2022-23 Los Angeles Lakers NBA preview: Can LeBron James and Anthony Davis lead Los Angeles back into the spotlight?

Where do we even begin? The Los Angeles Lakers went from NBA champions to lottery fodder in about 18 months. They let go of their coach. They’ve changed the roster three years in a row. Their two best players are unable to stay healthy. They owe $47 million to a player they don’t want. More than half of their roster will be paid the minimum wage. Someone even hacked the team owner’s Twitter account to sell some PlayStation 5s.

Despite this, if you look at the championship odds available at Caesars Sportsbook… you’ll find the Lakers nestled snugly between the Denver Nuggets, who have the two-time reigning MVP, and the Miami Heat, who were one shot away from reaching the NBA Finals last season, at +1800. That is the power of having two superstars on your team.

The Lakers must be taken seriously because they employ LeBron James and Anthony Davis. They won a championship the last time they were both healthy for an entire season.

This season, the Lakers will put that theory to the test with a line-up comprised primarily of free-agent scraps, unheralded youngsters, and veterans desperate to resurrect their careers. So, aside from the medical issues surrounding James and Davis, let’s look at the most pressing issues confronting that group. Here are the major storylines surrounding the Los Angeles Lakers in 2022-23.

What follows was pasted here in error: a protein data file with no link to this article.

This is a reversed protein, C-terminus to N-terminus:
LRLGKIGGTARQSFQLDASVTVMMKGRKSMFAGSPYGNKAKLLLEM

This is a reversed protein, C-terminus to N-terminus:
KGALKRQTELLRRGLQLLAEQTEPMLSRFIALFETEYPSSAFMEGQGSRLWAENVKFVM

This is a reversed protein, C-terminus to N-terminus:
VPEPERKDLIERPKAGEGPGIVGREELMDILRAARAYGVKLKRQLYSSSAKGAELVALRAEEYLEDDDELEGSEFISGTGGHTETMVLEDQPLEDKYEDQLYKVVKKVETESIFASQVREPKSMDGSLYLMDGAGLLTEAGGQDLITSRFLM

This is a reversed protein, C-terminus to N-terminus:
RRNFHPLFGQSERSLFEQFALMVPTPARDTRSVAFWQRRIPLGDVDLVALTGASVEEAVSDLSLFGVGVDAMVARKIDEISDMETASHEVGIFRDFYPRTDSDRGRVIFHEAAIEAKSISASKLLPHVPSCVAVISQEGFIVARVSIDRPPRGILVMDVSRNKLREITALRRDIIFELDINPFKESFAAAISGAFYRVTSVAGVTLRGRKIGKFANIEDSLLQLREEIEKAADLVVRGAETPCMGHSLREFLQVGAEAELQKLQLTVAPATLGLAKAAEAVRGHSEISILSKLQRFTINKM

Top of the key: So… Russell?

Russell Westbrook is not wanted by the Lakers. We know this because they spent the entire summer attempting to trade him. Normally, the NBA would grant such unhappy partners a divorce, but none of the league’s other 29 teams are willing to release the Lakers from that $47 million albatross around their neck. So here we are, nearly six months after one of the most incredible exit interviews you will ever witness, preparing to watch Russell Westbrook play his second season in Los Angeles.

Everyone is putting on a good show. Darvin Ham, Westbrook’s new coach, says he wants to “diversify” and “redirect” Westbrook’s energy into defense and off-ball movement. “He’s all in to do whatever it takes for this team to win, in whatever role that means,” Rob Pelinka swears. Westbrook believes the trio of himself, James, and Davis is “unstoppable.” It should be noted that coach Ham has yet to commit to starting Westbrook in his starting line-up.

There have been gallons of ink spilled on the theoretical concept of “role player Russ.” For his entire career, the basketball world has expected him to cut, screen, defend, and chill with mid-range jumpers. Nothing has ever compelled Westbrook to take on a role like this before. Maybe the season from hell will change his mind. What if it doesn’t? Remember, the NBA quickly soured on players. Allen Iverson retired from the NBA at the age of 34. Westbrook will turn 34 in November. The Lakers are giving him a chance to develop into the type of player capable of assisting James and Davis in winning. He might not be able to get another one.